Article 5 VAT (Special Provisions) Order 1995: Same kind of business: Artificial 'TOGC' arrangements
You should be aware of contrived transactions designed to artificially create the illusion of a continuing business. Such arrangements are not be considered to be transfers of a going concern.
In Royal College of Paediatrics and Child Health (and 1 other)  UKUT 0038 (TCC) a property company (Coleridge) entered into an arrangement to sell a building to the Royal College of Paediatrics (Royal College). The scheme employed was found to constitute a TOGC at First Tier Tribunal but was overturned at the Upper Tier.
The Royal College occupied premises and let space to two separate organisations B and C that had related aims.
Coleridge was a property development company with a business of property trading and letting. It purchased a building (the Property) and opted to tax it. After a refurbishment, the Property was put on the market to let.
The Royal College needed new premises and discovered that Coleridge would be prepared to sell the Property rather than let it. The organisations B and C wished to move with the Royal College and remain its tenants.
Seeking to minimise its exposure to VAT, the Royal College was advised that it would be advantageous if the transaction to acquire the property could be treated as a TOGC.
The Royal College opted to tax the property and shortly thereafter Coleridge and organisation B entered into an agreement for a lease for a single room for a premium of £1,000. The lease was conditional on Coleridge exchanging an unconditional contract for sale of the Property with the Royal College within a year.
Later on the same day Coleridge and the Royal College exchanged contracts for the sale of the property with the benefit of the lease with organisation B. The transaction was treated as a TOGC.
Shortly after the sale, the Royal College granted Organisations B and C fifteen year leases on a single room within the Property.
Overturning the First Tier decision that a TOGC had occurred, Justice Birrs ruled that the putative tenant (organisation B) was already a tenant of the purchaser (Royal College) and plainly envisaged remaining one. It wished to occupy the Property, but only because of its pre-existing relationship with the Royal College. It was the Royal College that introduced B to Coleridge.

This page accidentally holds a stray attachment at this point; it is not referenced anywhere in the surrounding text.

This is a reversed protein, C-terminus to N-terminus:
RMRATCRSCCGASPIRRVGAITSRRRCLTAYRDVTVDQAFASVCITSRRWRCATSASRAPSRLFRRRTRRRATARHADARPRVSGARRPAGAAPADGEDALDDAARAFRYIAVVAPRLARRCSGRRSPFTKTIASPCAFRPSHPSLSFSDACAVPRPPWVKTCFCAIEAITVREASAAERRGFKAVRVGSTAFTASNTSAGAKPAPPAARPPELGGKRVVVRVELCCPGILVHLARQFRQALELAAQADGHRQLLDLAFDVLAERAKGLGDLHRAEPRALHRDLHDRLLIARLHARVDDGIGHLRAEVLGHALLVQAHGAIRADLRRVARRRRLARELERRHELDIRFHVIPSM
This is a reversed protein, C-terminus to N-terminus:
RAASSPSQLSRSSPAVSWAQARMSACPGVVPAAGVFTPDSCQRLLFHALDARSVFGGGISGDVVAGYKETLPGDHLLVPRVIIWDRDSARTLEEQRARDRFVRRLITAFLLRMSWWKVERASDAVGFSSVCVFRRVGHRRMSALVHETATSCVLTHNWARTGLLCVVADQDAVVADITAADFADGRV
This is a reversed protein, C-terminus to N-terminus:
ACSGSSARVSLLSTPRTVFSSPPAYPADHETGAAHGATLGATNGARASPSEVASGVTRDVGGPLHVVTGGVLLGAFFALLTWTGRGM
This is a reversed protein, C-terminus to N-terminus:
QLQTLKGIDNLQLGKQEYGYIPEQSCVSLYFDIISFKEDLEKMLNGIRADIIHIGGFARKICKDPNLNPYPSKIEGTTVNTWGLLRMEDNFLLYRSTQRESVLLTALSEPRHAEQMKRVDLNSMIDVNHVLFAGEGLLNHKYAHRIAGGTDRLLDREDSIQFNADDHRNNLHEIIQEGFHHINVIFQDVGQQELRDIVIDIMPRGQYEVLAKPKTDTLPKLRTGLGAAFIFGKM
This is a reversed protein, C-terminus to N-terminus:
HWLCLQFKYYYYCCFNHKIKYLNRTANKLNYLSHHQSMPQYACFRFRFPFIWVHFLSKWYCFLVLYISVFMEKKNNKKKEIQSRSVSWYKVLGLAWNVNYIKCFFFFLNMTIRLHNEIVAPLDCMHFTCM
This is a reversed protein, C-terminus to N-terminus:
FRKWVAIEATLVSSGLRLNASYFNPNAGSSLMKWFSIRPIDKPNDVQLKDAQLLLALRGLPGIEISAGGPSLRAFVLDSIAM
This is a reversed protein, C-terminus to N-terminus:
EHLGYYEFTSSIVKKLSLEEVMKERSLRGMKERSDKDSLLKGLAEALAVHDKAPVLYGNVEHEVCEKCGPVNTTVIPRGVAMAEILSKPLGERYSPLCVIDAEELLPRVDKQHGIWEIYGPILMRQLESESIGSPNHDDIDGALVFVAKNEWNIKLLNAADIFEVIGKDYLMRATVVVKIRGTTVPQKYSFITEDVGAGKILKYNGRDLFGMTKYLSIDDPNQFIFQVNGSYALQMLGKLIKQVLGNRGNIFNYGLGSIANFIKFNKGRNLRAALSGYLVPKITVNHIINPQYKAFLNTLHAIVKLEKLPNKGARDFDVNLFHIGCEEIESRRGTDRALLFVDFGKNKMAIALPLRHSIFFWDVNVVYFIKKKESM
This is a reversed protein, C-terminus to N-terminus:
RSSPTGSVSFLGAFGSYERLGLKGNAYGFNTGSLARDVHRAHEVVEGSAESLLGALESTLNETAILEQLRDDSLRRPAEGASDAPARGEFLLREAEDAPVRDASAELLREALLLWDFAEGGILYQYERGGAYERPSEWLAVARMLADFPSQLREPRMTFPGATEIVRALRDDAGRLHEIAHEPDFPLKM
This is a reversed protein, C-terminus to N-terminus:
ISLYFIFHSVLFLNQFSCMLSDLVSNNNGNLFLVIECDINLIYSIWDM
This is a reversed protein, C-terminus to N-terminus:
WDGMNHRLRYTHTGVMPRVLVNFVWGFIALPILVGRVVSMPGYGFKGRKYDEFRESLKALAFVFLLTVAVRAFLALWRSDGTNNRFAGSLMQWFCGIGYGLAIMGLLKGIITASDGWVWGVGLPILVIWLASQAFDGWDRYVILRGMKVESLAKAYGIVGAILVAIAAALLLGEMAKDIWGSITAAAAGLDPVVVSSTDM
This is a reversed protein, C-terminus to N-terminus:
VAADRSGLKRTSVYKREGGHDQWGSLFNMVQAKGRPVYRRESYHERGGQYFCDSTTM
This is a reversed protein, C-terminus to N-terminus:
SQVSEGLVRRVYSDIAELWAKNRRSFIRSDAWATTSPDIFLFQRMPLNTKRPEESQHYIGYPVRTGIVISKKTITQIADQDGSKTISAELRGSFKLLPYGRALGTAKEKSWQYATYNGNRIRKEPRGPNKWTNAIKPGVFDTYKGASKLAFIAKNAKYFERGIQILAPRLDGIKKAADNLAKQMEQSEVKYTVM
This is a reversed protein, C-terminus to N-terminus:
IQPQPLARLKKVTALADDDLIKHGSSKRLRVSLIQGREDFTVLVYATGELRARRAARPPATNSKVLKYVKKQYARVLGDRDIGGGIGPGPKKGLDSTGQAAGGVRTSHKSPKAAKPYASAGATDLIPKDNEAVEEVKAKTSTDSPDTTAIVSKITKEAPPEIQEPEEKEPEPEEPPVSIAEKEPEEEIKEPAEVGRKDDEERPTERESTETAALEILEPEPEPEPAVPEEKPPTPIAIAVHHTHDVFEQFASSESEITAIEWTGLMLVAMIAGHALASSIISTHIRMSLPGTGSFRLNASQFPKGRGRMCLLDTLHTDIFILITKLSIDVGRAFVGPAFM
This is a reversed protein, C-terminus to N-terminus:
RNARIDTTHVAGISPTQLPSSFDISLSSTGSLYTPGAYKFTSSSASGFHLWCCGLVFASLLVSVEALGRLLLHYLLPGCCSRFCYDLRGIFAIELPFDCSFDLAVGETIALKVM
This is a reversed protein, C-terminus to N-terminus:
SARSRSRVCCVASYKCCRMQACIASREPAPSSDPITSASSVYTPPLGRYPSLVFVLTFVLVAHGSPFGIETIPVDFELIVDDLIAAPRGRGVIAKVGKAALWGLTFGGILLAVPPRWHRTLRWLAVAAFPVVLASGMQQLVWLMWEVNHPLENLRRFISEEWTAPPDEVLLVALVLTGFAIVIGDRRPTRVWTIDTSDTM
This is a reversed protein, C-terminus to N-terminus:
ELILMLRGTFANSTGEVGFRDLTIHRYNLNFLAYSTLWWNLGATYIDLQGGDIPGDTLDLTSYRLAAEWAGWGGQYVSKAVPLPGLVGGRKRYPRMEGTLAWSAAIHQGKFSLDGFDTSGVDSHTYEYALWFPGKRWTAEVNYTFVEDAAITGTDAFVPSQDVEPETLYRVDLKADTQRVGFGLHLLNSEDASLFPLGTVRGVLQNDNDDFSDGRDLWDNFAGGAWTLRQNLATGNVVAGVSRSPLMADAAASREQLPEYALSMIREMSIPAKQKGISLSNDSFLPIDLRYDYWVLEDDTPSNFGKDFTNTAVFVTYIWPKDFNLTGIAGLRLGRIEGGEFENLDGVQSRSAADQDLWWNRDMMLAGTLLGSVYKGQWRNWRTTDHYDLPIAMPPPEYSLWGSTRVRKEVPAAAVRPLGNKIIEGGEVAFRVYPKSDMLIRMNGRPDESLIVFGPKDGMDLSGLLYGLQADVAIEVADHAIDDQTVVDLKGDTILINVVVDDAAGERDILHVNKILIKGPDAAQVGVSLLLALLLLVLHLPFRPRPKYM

The agreement for lease and sale of the freehold of the property was part and parcel of this arrangement. From the viewpoint of economic activity, in no sense was B transferred as a tenant or putative tenant to the Royal College. While it was true that the Royal College subsequently granted a lease to B after acquiring the Property, it was “unreal” to connect this to the agreement between Coleridge and B. The “critical feature” of the case was the relationship between B and the Royal College.
“The fact that the seller had a business letting a property before a sale and the buyer buys the property with an intention of letting the property too would make no difference. If the sale of the Property had been simply a transfer of the freehold and nothing else then I cannot see how it could possibly be a transfer of a going concern. Something else had to be transferred as well as the property and that further element has to have the appropriate characteristics.
In a normal case of the transfer of a freehold, no doubt it is enough for the extra element to be a transfer of a lease to a tenant or even an agreement with a putative tenant to do so. As long as that lease which is transferred (or the agreement) can truly be said to have been part of the seller’s business then the requirements of the law will be satisfied…
… However here the agreement for a lease was not part of the seller’s business at all. The putative tenants were never part of Coleridge’s business, they came from the purchaser. The agreement arose directly from and was simply part of the sale transaction. No part of seller’s business was transferred to the buyer. For this reason the transfer was not a transfer of a going concern.”
It is worth noting that the scheme failed for the reasons set out in the paragraph above, that the lease was not part of the seller’s business. It was not because of the arrangement between the tenant and the buyer.
Royal College of Paediatricians is also a case that illustrates that there is no minimum occupation limit when it comes to determining whether there is a going concern. Although see also VTOGC7150.